Well-designed office layouts foster collaboration and productivity between staff. Poor space management can have the opposite effect, making workers less efficient and less effective, or unhappy with their careers. Optimal space planning affects a company’s bottom line for the better by maximizing employee productivity and enabling a collaborative environment for your team.
The Importance of Space Management in the Work Space
When beginning to design an office or re-design one, we always first look at the overall objective for that space. There are many common objectives of space planning, first being that businesses are looking to reduce their cost by more properly utilizing the floor plan available in their office space. Instead of sizing up to a bigger office (and more expensive rent), fast growing companies are hiring office space planners to fit more people into an existing floor space. We have a great tool at our fingertips called the space visualizer, that allows us to work on layouts with our clients in real time.
As mentioned, changing up an office layout can be more than just needing to use space efficiently; it can also be a great way to increase flexibility for workers (such as moving to an office hoteling model or an open plan), attracting or retaining talent and supporting cultural changes (such as accommodating for millennials in the workplace), and enhancing productivity and creativity in staff. Additionally, good space planning can help reduce a business’s environmental impact, which is an important value for many companies.
Critical Choices To Make While Optimizing Office Design
Once there is an understanding of what we want a specific office space to do for the overall company and its staff, there are several critical choices to make in order to properly plan and design a space:
- Use: What purpose do we want a space to be used for? In an office, there are many types of spaces to choose from, ranging from meeting spaces, such as conference rooms to work stations, such as a private office or cubicles. Establishing use for a space is the very first step in creating a functional space that meets the overall needs for your company and the company culture.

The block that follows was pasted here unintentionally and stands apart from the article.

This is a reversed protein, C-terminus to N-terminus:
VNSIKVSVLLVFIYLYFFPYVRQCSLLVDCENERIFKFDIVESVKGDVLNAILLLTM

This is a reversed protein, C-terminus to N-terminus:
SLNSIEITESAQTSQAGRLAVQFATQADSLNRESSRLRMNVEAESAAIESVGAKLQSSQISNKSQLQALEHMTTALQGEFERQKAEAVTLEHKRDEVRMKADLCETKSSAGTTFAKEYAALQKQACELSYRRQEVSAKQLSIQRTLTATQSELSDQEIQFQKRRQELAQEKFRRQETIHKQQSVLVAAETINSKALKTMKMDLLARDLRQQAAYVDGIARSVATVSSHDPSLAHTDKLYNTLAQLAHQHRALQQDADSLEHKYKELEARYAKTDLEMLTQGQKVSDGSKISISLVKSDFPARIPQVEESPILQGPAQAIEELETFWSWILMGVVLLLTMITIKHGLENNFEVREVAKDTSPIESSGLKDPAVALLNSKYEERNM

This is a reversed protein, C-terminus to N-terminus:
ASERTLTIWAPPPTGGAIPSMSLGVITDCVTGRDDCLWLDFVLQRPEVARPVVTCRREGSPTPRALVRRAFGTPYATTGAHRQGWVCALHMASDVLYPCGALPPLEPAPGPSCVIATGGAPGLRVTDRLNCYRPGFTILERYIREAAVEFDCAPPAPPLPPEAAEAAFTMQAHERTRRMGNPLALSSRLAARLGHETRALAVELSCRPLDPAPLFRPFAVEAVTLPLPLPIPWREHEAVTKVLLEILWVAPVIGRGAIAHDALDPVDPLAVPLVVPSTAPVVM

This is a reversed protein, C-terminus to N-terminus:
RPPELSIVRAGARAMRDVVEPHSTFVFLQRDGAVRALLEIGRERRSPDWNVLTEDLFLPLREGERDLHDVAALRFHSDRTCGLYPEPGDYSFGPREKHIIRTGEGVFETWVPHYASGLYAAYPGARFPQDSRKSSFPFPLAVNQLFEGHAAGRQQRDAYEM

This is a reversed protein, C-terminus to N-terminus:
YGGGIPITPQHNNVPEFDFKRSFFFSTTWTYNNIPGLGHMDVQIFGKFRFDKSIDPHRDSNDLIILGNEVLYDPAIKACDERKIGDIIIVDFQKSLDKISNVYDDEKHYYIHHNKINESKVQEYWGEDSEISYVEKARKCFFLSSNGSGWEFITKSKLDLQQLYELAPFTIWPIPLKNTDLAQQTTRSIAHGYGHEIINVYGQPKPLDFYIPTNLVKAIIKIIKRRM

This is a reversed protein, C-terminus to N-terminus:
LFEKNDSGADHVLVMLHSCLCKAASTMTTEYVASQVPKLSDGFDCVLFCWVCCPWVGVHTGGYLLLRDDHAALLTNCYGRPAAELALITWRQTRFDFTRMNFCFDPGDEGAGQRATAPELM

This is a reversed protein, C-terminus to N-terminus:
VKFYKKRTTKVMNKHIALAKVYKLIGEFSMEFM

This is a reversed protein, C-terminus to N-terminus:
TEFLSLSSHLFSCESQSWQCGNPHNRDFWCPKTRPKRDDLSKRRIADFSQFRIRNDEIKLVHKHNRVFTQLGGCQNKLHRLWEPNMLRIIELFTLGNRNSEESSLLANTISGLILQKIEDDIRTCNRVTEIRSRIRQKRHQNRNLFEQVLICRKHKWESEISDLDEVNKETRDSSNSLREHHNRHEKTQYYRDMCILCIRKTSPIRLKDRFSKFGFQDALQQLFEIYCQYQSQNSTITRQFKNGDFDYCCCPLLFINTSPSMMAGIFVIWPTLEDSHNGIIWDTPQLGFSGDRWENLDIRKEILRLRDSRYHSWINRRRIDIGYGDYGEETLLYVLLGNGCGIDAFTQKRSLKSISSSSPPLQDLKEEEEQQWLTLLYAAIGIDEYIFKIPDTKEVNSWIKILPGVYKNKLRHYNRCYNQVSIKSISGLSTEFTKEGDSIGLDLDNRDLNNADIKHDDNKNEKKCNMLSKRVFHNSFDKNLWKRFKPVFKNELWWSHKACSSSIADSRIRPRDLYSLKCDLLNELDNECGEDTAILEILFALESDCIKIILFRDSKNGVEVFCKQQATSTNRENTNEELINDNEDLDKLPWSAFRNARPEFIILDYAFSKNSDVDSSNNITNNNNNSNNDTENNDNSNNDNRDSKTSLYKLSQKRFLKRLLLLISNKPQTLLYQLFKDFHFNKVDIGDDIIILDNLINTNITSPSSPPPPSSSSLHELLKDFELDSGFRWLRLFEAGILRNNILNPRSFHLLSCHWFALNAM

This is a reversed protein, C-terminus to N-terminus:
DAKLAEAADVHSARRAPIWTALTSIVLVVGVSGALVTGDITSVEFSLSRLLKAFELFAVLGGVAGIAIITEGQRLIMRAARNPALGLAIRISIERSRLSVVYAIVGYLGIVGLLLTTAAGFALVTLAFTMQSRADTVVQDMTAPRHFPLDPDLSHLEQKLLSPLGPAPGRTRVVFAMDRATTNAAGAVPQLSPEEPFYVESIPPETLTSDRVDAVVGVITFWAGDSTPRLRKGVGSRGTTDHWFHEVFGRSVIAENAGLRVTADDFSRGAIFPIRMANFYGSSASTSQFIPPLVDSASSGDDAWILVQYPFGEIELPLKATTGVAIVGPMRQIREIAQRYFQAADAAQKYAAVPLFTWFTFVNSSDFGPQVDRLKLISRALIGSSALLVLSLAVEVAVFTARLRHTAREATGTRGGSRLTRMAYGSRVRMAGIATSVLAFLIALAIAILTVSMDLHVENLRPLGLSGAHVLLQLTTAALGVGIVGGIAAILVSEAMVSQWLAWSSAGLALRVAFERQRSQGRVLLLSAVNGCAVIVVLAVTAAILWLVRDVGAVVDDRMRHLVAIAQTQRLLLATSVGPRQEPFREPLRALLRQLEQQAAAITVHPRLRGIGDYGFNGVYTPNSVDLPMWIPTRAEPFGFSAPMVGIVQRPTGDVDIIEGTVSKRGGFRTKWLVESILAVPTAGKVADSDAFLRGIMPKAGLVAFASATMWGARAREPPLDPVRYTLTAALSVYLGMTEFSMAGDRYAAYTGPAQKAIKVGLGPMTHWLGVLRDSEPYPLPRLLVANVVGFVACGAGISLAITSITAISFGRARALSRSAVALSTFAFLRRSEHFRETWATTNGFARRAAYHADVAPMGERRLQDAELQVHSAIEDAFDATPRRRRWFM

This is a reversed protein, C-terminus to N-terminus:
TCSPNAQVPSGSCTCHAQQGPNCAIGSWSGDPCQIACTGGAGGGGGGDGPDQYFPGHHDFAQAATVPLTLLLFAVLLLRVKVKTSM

- Layout: The layout of a space should compliment and support its use. A layout is often times composed in the form of an office floor plan. This will show where everything goes architecturally or for furniture placement in space design.
- Appearance: Once the layout is understood, the design comes into play. How should the space look and feel? Does the design reflect your company culture? Interior design has been proven to be a critical factor in the success of a space. Studies have even shown that color in the workspace can impact employee productivity and mood.
- Filing: Most offices still require space for storing important paperwork or supplies. These spaces also need to be accounted for in the layout. If it is a medical office, filing is crucial to the everyday functioning of the business and becomes a primary element within the space.
- Standardization: For large-scale implementation of an office space layout and design, it is important to consider which elements can be standardized. For example, should all the cubicle spaces and conference rooms look the same? What elements of the layout or appearance of the office apply to the entire office space?
With these basic questions, space planning becomes more strategic and a workplace can be transformed into space that is both functional and pleasant.